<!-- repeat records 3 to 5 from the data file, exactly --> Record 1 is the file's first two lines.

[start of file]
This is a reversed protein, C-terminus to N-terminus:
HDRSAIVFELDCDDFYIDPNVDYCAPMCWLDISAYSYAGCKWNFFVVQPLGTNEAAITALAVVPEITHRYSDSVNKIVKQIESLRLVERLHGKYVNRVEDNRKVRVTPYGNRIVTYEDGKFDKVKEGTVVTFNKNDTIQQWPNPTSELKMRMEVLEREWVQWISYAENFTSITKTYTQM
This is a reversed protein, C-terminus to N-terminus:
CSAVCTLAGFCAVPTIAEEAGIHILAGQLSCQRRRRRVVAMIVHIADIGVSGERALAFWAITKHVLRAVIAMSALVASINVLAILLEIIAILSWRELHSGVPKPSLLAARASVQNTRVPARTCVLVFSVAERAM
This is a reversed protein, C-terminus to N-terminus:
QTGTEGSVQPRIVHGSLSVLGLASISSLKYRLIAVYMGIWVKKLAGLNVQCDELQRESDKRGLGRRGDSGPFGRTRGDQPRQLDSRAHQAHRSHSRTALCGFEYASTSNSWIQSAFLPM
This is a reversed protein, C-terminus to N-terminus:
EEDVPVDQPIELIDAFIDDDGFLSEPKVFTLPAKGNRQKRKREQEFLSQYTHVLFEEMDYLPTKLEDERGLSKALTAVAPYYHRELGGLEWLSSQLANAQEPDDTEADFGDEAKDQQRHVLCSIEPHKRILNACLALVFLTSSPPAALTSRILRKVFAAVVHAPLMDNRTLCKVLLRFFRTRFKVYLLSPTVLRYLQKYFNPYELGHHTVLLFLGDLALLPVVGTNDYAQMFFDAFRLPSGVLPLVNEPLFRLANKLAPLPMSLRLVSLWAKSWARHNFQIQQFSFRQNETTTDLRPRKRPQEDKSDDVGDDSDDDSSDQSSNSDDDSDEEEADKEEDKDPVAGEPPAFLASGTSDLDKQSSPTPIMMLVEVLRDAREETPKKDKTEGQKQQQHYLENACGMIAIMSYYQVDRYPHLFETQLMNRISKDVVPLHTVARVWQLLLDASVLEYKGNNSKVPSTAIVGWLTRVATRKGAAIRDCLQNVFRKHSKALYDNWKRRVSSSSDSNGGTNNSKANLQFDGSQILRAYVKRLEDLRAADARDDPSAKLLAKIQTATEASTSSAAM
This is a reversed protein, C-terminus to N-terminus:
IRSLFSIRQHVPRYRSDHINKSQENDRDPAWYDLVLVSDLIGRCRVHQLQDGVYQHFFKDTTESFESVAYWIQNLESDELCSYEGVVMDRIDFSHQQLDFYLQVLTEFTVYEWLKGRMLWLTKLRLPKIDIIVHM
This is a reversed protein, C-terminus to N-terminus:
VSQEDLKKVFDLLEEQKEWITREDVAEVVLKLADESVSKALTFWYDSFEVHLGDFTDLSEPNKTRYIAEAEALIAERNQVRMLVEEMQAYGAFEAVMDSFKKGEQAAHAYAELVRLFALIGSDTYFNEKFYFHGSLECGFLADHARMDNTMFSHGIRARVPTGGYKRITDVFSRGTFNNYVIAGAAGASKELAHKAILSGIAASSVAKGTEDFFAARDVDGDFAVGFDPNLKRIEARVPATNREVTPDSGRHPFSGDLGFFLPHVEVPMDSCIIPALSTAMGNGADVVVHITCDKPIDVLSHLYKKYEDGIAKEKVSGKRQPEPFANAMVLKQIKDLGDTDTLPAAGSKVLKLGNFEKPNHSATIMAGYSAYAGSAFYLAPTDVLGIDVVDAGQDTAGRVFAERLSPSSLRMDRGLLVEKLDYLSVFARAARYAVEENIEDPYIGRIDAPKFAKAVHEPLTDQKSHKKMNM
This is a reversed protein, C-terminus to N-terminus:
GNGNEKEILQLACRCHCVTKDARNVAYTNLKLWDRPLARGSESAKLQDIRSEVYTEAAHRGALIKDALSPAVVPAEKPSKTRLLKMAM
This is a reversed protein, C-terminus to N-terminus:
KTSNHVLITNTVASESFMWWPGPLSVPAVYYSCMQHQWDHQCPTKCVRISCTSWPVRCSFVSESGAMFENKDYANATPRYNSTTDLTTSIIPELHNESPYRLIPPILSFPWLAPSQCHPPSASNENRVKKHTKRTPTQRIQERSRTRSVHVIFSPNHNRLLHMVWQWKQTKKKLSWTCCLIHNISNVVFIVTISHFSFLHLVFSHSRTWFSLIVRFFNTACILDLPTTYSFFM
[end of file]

This is a reversed protein, C-terminus to N-terminus:
QTGTEGSVQPRIVHGSLSVLGLASISSLKYRLIAVYMGIWVKKLAGLNVQCDELQRESDKRGLGRRGDSGPFGRTRGDQPRQLDSRAHQAHRSHSRTALCGFEYASTSNSWIQSAFLPM
This is a reversed protein, C-terminus to N-terminus:
EEDVPVDQPIELIDAFIDDDGFLSEPKVFTLPAKGNRQKRKREQEFLSQYTHVLFEEMDYLPTKLEDERGLSKALTAVAPYYHRELGGLEWLSSQLANAQEPDDTEADFGDEAKDQQRHVLCSIEPHKRILNACLALVFLTSSPPAALTSRILRKVFAAVVHAPLMDNRTLCKVLLRFFRTRFKVYLLSPTVLRYLQKYFNPYELGHHTVLLFLGDLALLPVVGTNDYAQMFFDAFRLPSGVLPLVNEPLFRLANKLAPLPMSLRLVSLWAKSWARHNFQIQQFSFRQNETTTDLRPRKRPQEDKSDDVGDDSDDDSSDQSSNSDDDSDEEEADKEEDKDPVAGEPPAFLASGTSDLDKQSSPTPIMMLVEVLRDAREETPKKDKTEGQKQQQHYLENACGMIAIMSYYQVDRYPHLFETQLMNRISKDVVPLHTVARVWQLLLDASVLEYKGNNSKVPSTAIVGWLTRVATRKGAAIRDCLQNVFRKHSKALYDNWKRRVSSSSDSNGGTNNSKANLQFDGSQILRAYVKRLEDLRAADARDDPSAKLLAKIQTATEASTSSAAM
This is a reversed protein, C-terminus to N-terminus:
IRSLFSIRQHVPRYRSDHINKSQENDRDPAWYDLVLVSDLIGRCRVHQLQDGVYQHFFKDTTESFESVAYWIQNLESDELCSYEGVVMDRIDFSHQQLDFYLQVLTEFTVYEWLKGRMLWLTKLRLPKIDIIVHM